How much does this all cost? WSP says beefing up a building’s structure is more about intelligent design than adding lots of extra material. It can add up to 2.5% to the cost of the building structure but this does depend on where the building is. Many buildings constructed in seismic zones already have to include built-in redundancy and be more robust, which means these cost very little more to make terror-proof.

Fire safety

According to Arup’s Lane buildings should never rely on fireproofing the structure as a means of staving off premature collapse. “We don’t support the contention that if the fire protection had stayed on the steelwork in the twin towers the buildings wouldn’t have collapsed,” she says. “Relying solely on fire protection isn’t appropriate; the structural system must have some robustness.” The National Institute of Standards and Technology’s report into the twin towers collapse recommended that a denser fireproofing material should be used and this should stick better to the steelwork. This has been incorporated into new US fire codes.

There haven’t been any 9/11 related changes to UK fire regulations. However fire engineering has taken off since 2001. Instead of a blanket application of fire proofing to a building structure, it is applied selectively where the building elements are most at risk. This means fire protection can go well over regulatory requirements in high-risk parts of the structure without adding to the overall cost of fire protection.

Wider and additional stairs is another specification that is now enshrined in US fire codes. Many UK clients also specify this “so they can carry out a total, rather than a phased, evacuation,” says Lane.

Relying solely on fire protection isn’t appropriate; the structural system must have some robustness

Barbara Lane, director of Arup’s fire engineering division

Firefighting lifts have long been used in the UK and are now a requirement in the US. These can be used by firefighters to get quickly up to the fire site with their equipment, freeing up escape stairs for use by occupiers. Since 9/11 work has been concentrated on developing lifts than can be used by occupiers in fires. This takes the pressure off stairs and means people can be evacuated more quickly. The stumbling block to adoption has been drawing up relevant standards so these lifts can be used with confidence, an issue that is close to being resolved.

In the US buildings must also have separate water risers serving alternate floors to ensure there is always a water supply for the sprinkler systems.

In the Middle East tall buildings are built with the same features as those in the US.

Bomb resistance

Bomb attacks are far more likely than an aeroplane attack. Al Qaeda only resorted to planes on 9/11 because an earlier truck bomb in the basement of the World Trade Center failed to topple the building. The likelihood of a plane strike is even less now plane cockpits are locked off from passengers. Even though the UK had suffered from IRA bombs long before 9/11 the twin towers attack meant suicide bombers were a threat for the first time. “We had to completely reassess the likelihood of suicide bombs from pedestrians,” says TPS Consult’s Colin Morison, adding that 9/11 woke the Americans up to the risk of bomb attacks on their mainland.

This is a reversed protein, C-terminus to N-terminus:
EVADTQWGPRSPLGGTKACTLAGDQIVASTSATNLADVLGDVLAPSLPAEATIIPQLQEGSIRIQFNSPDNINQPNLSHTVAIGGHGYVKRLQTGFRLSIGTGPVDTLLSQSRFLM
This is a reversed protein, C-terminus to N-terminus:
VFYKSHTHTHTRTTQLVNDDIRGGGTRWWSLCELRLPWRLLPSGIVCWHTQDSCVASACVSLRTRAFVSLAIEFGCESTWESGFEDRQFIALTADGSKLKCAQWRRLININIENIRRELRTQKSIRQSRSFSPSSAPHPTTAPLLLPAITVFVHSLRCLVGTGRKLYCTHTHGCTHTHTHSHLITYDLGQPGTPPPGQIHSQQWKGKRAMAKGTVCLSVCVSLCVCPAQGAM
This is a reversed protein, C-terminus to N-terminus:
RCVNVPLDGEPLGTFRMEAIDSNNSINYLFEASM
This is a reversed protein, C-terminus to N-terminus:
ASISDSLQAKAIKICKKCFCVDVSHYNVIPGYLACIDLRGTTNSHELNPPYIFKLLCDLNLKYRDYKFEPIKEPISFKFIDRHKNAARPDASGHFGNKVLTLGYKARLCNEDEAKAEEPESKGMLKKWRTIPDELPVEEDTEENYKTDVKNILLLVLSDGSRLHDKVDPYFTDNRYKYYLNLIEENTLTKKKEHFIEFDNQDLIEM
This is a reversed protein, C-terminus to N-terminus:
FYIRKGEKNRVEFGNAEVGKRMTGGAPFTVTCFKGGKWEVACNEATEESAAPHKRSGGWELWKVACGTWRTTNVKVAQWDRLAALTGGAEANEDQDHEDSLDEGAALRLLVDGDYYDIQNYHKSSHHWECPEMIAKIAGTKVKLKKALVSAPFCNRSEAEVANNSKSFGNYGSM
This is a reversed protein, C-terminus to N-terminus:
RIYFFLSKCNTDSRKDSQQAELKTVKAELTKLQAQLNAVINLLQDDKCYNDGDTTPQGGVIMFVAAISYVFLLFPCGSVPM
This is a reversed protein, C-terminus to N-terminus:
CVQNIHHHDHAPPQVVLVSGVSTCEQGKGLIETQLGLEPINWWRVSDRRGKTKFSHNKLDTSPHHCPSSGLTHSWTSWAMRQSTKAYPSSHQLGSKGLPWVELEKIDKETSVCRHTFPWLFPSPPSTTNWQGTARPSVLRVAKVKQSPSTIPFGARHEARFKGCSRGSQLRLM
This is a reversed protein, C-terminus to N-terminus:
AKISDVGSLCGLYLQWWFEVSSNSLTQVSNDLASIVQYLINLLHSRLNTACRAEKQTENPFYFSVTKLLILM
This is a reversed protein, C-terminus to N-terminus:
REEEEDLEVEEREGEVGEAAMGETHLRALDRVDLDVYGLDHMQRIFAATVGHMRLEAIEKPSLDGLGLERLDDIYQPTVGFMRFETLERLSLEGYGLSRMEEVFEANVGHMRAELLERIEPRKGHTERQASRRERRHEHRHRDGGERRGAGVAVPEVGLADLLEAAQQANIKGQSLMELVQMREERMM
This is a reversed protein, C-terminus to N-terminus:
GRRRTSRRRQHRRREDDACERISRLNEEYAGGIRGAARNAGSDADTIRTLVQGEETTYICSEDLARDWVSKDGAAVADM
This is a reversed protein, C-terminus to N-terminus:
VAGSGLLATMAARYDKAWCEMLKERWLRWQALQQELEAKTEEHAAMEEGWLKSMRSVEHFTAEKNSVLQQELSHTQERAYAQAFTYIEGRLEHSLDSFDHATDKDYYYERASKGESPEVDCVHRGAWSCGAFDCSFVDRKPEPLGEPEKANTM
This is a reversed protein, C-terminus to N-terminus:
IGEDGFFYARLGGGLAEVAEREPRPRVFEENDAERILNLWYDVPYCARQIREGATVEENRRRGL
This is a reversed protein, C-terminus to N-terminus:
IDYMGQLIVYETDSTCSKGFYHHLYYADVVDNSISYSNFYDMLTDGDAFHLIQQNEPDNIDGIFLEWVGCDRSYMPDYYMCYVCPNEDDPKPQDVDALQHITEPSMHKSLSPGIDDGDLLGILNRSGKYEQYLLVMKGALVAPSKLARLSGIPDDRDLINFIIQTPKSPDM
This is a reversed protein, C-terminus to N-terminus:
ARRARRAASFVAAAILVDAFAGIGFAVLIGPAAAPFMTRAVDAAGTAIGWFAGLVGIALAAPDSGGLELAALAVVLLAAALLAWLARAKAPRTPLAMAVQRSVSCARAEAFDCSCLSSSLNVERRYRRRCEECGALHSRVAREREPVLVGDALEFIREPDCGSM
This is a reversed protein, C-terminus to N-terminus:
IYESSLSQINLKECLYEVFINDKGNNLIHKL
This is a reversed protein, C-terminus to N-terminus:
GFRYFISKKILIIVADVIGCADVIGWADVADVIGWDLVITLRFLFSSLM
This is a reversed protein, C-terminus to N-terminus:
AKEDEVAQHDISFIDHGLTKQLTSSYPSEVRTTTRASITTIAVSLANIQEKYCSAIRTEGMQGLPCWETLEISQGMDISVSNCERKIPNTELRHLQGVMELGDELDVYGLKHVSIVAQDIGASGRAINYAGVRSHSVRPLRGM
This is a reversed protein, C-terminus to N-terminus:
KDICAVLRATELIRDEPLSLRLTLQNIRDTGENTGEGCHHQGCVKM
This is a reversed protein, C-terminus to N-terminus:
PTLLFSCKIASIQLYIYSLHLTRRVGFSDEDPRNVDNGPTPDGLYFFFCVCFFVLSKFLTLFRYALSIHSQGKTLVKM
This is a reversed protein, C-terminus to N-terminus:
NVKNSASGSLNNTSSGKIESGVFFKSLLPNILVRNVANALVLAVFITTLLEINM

Changes include moving building reception areas away from the main building where possible, X-ray screening of bags and access gates that only allow one person through at a time so terrorists can’t follow members of staff through barriers.

Blast-proof facades of laminated glass bonded securely to a strengthened framing system are included on most high profile buildings to reduce the risk of injury from flying glass shards. Morison says going for a blast-proof facade, high level security and access control systems can add up to 2% to building costs but blast-resistant facades are only needed up to the 10th storey.

Why the twin towers collapsed

Although the risk of a plane hitting the twin towers would have been considered at design stage, the buildings weren’t designed to withstand the impact of a Boeing 767 loaded with passengers and fuel. Structurally the buildings performed extremely well as both towers stayed standing after the initial impact. Each tower featured closely spaced perimeter columns with a large amount of built-in redundancy, which is the reason the towers stayed standing.

The impact dislodged fire protection which left steelwork exposed to the heat of the fire. Additionally the building was subjected to a fire load - hundreds of tonnes of jet fuel - which it wasn’t designed for. The impact of the planes severed the pipework supplying the sprinkler systems. The heat of the fire significantly reduced the load-carrying capacity of the structural steelwork which meant the columns in the steel core were crushed by the weight of the building above. The floors sagged as they were attached to the perimeter columns and pulled these inwards, causing the building to collapse. Once the collapse started the huge dynamic loads involved meant it was unstoppable.